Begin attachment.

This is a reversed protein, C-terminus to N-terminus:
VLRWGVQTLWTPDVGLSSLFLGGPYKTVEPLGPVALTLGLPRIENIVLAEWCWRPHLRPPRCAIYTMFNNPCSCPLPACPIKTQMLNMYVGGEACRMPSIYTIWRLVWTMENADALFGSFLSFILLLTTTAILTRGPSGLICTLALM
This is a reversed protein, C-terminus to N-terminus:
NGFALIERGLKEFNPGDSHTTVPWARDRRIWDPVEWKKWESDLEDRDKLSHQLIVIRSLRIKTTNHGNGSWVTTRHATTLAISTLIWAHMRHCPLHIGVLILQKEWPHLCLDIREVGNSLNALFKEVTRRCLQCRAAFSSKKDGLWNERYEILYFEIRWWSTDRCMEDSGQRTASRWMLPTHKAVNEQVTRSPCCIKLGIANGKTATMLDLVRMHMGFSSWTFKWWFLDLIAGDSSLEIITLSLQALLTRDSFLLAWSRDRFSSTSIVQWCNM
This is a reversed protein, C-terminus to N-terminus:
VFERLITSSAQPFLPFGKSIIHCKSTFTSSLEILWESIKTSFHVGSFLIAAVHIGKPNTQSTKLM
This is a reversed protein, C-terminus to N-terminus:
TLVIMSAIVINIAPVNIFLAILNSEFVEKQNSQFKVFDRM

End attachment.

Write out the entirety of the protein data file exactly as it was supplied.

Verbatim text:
This is a reversed protein, C-terminus to N-terminus:
VLRWGVQTLWTPDVGLSSLFLGGPYKTVEPLGPVALTLGLPRIENIVLAEWCWRPHLRPPRCAIYTMFNNPCSCPLPACPIKTQMLNMYVGGEACRMPSIYTIWRLVWTMENADALFGSFLSFILLLTTTAILTRGPSGLICTLALM
This is a reversed protein, C-terminus to N-terminus:
NGFALIERGLKEFNPGDSHTTVPWARDRRIWDPVEWKKWESDLEDRDKLSHQLIVIRSLRIKTTNHGNGSWVTTRHATTLAISTLIWAHMRHCPLHIGVLILQKEWPHLCLDIREVGNSLNALFKEVTRRCLQCRAAFSSKKDGLWNERYEILYFEIRWWSTDRCMEDSGQRTASRWMLPTHKAVNEQVTRSPCCIKLGIANGKTATMLDLVRMHMGFSSWTFKWWFLDLIAGDSSLEIITLSLQALLTRDSFLLAWSRDRFSSTSIVQWCNM
This is a reversed protein, C-terminus to N-terminus:
VFERLITSSAQPFLPFGKSIIHCKSTFTSSLEILWESIKTSFHVGSFLIAAVHIGKPNTQSTKLM
This is a reversed protein, C-terminus to N-terminus:
TLVIMSAIVINIAPVNIFLAILNSEFVEKQNSQFKVFDRM